Meet Sydney Riess, who works on U.S. PIRG’s Stop the Overuse of Antibiotics Campaign. The organization focuses on state laws to reduce antibiotics and also pressures companies to ban irresponsible use. Here’s the scoop.
Q: The coronavirus has awakened all of us to the dangers of a pandemic. Could antibiotic resistance be the next global health crisis?
A: Unless we take immediate action, by 2050, drug-resistant bacteria could kill more people worldwide every year than cancer kills today.
Roughly two-thirds of the medically important antibiotics sold in the U.S. go to meat production, where they’re often used to compensate for poor farming conditions that can spread disease. Overusing antibiotics in this way may protect some animals short-term, but overall it creates a recipe for drug-resistant superbugs to flourish and spread. Once these superbugs infect people, they can be difficult, if not impossible, to treat. Perhaps the biggest mistake during COVID-19 pandemic has been that we haven’t prioritized prevention. While antibiotics only treat bacteria, the same principle applies to viruses. The best preventative measure we can take is to stop antibiotic overuse now.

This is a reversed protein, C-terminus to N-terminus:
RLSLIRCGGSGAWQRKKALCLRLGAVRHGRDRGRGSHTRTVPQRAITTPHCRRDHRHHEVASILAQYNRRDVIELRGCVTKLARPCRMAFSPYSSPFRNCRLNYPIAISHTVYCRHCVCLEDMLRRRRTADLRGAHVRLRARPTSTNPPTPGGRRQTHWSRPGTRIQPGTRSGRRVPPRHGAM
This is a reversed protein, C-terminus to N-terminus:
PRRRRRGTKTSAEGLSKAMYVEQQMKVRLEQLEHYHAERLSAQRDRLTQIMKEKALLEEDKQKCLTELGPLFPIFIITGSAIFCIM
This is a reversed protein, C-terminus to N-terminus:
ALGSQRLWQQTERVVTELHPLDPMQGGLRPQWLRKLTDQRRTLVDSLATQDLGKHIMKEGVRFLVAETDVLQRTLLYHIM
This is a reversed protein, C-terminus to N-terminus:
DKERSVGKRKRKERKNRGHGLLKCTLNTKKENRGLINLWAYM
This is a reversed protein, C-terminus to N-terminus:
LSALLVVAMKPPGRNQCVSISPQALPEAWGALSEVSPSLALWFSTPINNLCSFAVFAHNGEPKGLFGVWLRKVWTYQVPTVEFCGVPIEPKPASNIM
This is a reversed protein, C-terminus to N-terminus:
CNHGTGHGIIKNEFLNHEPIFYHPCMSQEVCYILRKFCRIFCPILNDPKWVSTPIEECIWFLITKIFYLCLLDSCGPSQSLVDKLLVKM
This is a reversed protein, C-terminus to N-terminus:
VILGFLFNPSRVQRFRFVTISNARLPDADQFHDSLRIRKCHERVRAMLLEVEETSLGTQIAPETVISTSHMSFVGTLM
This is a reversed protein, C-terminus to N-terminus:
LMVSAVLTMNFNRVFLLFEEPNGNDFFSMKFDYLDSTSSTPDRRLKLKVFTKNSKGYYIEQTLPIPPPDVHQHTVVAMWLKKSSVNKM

Q: So how do we stop this?
A: Fast food companies, grocers, even meal kit distributors, can champion public health by sourcing meat raised without the routine use of medically important antibiotics. This means animals that are only treated when they are sick and antibiotics are used for a limited period of time. When it comes to preventing antibiotic resistance, less antibiotic use is better.
Q: It feels so overwhelming. What can the average person do?
A: Speak up! Let food brands know you care about stopping antibiotic overuse in livestock production. While things are moving in the right direction, we have so much work to do still. Consumers should look for verified labels such as “Certified Responsible Antibiotic Use” or “No antibiotics ever,” to support businesses that are doing the right thing.
Finally, keep yourself informed on the issue of antibiotic resistance. Our monthly podcast, Superbugs Unplugged, can be found on Apple Podcasts, Spotify, or anywhere you listen.